Yum meals an fun to do! Breakfast and twoi dinners. As folks say, “You do eat well!” and yes we do. Meals from scratch make it so much fun, interesting and nutricious. You can pick and choose what ingredients are included in the dishes. We try very hard to eat local. And now that Spring has arrived, the Boise Farm,ers Market is open every Saturday and we get fresh and locally produced items.
Let’s start with Tuesday dinner. A wonderful Asian Grilled Salmon, although I did not grill the salmon thgis time but rather braised it in the Asian marinade. And as a note, most – not all – but most of the ingredients to these dishes are local products – Idaho grown!
Tuesday’s dinner –
And that mean “Party-Hearty”! Time for lamb. Or Laphroaig. Or Glendronach. Or maybe some Corned Beef with some Cabbage. I am going to make some Irish Soda Bread, or maybe an Irish Brown Soda Bread, for a St Patrick’s Day party on Saturday. Gonna wear my kilt, too! And the socks that my niece Beth made me. We just made some Irish Stew, that turned out pretty darn good. Just need to tighten the sauce a little. Doesn’t this just look scrumptious? And yes, the Boise Farmers Market at 10th and Grove in Boise opens up on April 2, 2016! Yea!!!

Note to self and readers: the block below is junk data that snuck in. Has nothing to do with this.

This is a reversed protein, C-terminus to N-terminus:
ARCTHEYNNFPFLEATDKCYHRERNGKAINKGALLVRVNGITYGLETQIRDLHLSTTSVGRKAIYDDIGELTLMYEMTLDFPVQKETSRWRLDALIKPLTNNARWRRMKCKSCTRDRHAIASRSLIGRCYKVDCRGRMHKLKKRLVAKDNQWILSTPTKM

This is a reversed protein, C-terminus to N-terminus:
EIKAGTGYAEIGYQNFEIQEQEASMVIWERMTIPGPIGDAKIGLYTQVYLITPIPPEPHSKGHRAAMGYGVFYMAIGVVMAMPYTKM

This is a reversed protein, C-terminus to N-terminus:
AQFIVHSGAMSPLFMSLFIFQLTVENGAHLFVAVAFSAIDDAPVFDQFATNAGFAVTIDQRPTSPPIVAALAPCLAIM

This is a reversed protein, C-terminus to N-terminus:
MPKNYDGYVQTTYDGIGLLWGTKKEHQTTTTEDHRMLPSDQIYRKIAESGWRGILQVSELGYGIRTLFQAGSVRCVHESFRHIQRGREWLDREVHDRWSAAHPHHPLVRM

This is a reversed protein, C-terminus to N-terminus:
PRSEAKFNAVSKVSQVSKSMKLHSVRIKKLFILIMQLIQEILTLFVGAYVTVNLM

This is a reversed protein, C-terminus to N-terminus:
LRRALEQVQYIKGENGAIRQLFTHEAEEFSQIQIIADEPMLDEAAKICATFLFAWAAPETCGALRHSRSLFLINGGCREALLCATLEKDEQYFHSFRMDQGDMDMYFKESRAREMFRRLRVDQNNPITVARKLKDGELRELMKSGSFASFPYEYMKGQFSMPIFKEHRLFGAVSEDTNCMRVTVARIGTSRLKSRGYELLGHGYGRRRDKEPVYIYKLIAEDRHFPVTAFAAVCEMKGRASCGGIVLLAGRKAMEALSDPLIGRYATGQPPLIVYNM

And the other night we had this delicious beef dinner. The beef was just OK. Nothing to brag about. But the dinner was good.
And then we also had,